Skin Purging, Explained: What Makes It Different From a Breakout

Skin Purging, Explained: What Makes It Different From a Breakout featured image
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Even the best active ingredients can come with some kind of adjustment, whether it’s the flake-laden acclimation period to retinol or the initial irritation that some might experience with vitamin C. Skin purging can be one of the more discouraging among them, with the onset of pimples that can rival a bad breakout.

And while skin purging only occurs with certain actives (retinol among them), it can be frustrating enough to keep you from sticking with a given product before you ever get to see the results. There’s good news, though: Skin purging is a temporary condition—and one that a visit to your dermatologist might even be able to circumvent. Here is everything you need to know.

What is skin purging?

Arising in the form of small zits, “skin purging is a common but temporary reaction that can occur when you start using certain skin-care products, such as retinoids, alpha hydroxy acids and beta hydroxy acid,” says Miami dermatologist Dr. Deborah Longwill. A 2020 review of data found that roughly seven percent of people who used glycolic acid (an alpha hydroxy acid) and salicylic acid experienced skin purging when they first started using it.

What these ingredients have in common is their physiological action within skin. “These ingredients promote skin cell turnover, which leads to rapid shedding of dead skin cells,” says Dr. Longwill. When these skin cells shed quickly, they leave room for new, healthy cells to arise on the surface of the skin—and with them, impending breakouts that would have otherwise laid dormant until future notice. What can make it especially frustrating is that some of these ingredients are among the best for treating acne in the first place, meaning that breakouts will often get worse before they get better.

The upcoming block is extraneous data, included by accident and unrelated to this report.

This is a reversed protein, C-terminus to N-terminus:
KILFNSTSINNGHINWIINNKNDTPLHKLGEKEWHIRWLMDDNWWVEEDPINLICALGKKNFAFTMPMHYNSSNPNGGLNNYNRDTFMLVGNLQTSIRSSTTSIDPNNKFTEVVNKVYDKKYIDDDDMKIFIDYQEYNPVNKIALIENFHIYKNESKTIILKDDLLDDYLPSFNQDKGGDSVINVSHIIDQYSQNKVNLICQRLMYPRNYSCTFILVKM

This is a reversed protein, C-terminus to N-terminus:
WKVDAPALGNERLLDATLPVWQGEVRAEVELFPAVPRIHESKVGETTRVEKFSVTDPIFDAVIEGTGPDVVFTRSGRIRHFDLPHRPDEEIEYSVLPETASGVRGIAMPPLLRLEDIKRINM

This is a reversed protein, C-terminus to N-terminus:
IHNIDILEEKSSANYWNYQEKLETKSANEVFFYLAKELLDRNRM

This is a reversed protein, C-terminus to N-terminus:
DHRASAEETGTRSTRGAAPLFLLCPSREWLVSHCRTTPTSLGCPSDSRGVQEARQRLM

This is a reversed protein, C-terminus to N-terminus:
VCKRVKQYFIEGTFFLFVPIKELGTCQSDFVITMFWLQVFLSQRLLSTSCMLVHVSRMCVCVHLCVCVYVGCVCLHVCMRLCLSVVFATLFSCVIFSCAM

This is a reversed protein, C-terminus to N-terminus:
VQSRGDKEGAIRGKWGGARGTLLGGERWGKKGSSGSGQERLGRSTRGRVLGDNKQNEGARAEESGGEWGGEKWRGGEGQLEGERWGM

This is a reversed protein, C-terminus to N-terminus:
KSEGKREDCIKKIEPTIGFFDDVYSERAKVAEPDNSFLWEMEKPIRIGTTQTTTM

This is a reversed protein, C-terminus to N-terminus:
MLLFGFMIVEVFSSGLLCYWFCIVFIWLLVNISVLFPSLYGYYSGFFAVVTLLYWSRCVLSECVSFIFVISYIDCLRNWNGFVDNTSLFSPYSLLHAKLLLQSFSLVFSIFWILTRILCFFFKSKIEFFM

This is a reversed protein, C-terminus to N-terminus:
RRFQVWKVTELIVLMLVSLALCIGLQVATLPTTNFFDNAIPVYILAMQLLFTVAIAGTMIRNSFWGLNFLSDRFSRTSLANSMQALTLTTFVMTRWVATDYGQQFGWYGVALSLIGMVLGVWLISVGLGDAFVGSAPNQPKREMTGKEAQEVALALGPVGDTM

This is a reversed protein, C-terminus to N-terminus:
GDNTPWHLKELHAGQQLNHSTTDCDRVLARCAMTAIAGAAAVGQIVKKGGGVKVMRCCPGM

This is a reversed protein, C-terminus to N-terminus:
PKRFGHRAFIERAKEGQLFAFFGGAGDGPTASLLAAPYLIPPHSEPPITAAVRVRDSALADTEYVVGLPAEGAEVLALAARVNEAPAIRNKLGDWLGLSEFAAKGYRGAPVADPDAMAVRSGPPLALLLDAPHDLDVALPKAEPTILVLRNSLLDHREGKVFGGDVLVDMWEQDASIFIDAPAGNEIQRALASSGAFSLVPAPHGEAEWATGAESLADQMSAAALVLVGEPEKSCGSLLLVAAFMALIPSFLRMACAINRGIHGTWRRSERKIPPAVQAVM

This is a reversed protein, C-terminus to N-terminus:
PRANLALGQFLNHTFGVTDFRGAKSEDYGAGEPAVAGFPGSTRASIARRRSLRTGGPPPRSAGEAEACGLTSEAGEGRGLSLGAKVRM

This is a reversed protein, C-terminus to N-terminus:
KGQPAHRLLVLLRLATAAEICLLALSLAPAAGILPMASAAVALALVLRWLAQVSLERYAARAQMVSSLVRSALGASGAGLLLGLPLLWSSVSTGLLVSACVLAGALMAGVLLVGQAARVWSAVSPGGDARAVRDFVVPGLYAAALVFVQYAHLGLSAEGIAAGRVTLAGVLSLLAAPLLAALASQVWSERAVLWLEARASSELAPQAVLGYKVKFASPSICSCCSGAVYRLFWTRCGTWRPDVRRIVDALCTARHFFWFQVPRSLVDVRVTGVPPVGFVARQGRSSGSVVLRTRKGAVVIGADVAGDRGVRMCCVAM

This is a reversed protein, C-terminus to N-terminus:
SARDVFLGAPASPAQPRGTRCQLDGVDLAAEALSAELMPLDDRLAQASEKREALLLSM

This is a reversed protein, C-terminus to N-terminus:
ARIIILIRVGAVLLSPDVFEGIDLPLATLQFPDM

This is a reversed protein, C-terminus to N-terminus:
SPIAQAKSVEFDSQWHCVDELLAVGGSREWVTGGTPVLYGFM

When does it happen?

The timing is actually a big clue as to whether you’re actually dealing with skin purging. “Skin purging usually occurs after starting a new skin-care product, typically within the first couple of weeks,” says Dr. Longwill. On the other hand, breakouts can happen at any time or follow some kind of pattern (for instance, as your hormones fluctuate with your monthly cycle).

How long does skin purging last?

The good news is that unlike having acne-prone skin—which can require lifelong management—skin purging is temporary even if you stick with the new ingredient. You should start to see the pimples clearing up within four to six weeks, says New York dermatologist Orit Markowitz, MD.

If the flare lasts longer than that, Dr. Longwill recommends checking in with a dermatologist to ensure that you’re not dealing with a persistent, true acne flare.

What does skin purging look like?

Unlike a red, angry zit, “skin purging tends to consist of small whiteheads, blackheads or tiny bumps that come to the surface,” says Dr. Longwill. Meanwhile, breakouts will appear as cystic acne—think large, tender bumps—or inflamed pimples, which are red and sore.

How does skin purging differ from a regular breakout?

Skin purging appears as acne after a treatment, according to Dr. Markowitz; she often sees it when her patients begin using a prescription-level retinoid, such as tretinoin. It’s the introduction of that new product that triggers skin purging, whereas “a breakout occurs with or without treatments, and is not a direct result of a new retinoid regimen that brings underlying acne to the surface as part of the clearance process,” says Dr. Markowitz.

So, you can look to the timing as a clue that you’re working with skin purging. “Skin purging usually occurs after starting a new skin-care product, typically within the first couple of weeks,” says Dr. Longwill. Breakouts can occur at any time and may be tied to other factors like fluctuations in your hormones or stress.

Another tip-off is their appearance since skin purging can look like small bumps without the signs of inflammation—swelling, redness, tenderness—common with legitimate, long-term acne.

How can you prevent skin purging?

It can be hard to avoid skin purging entirely, especially if you’re using a retinoid to address acne in the first place. However, it helps to introduce your new product slowly. For one, “use a lower concentration and buffer with moisturizer,” says Dr. Longwill. In the case of a retinoid, for instance, you could start by using it two or three times a week, layering it between applications of moisturizer (a technique called “sandwiching”) to keep skin hydrated.

In some cases, you can also pair your new active with an oral antibiotic, which can help control the symptoms of skin purging. (A 2008 study also found that pairing tretinoin with clindamycin in a topical gel reduced the rate of skin purging by more than half.) Even so, says Dr. Markowitz, “it’s very difficult to prevent.”

As tough as it may be in the moment, keep in mind skin purging is temporary, and within several weeks, you should start to see a drop in acne due to purging as well as regular breakouts—making it worth the initial wait.

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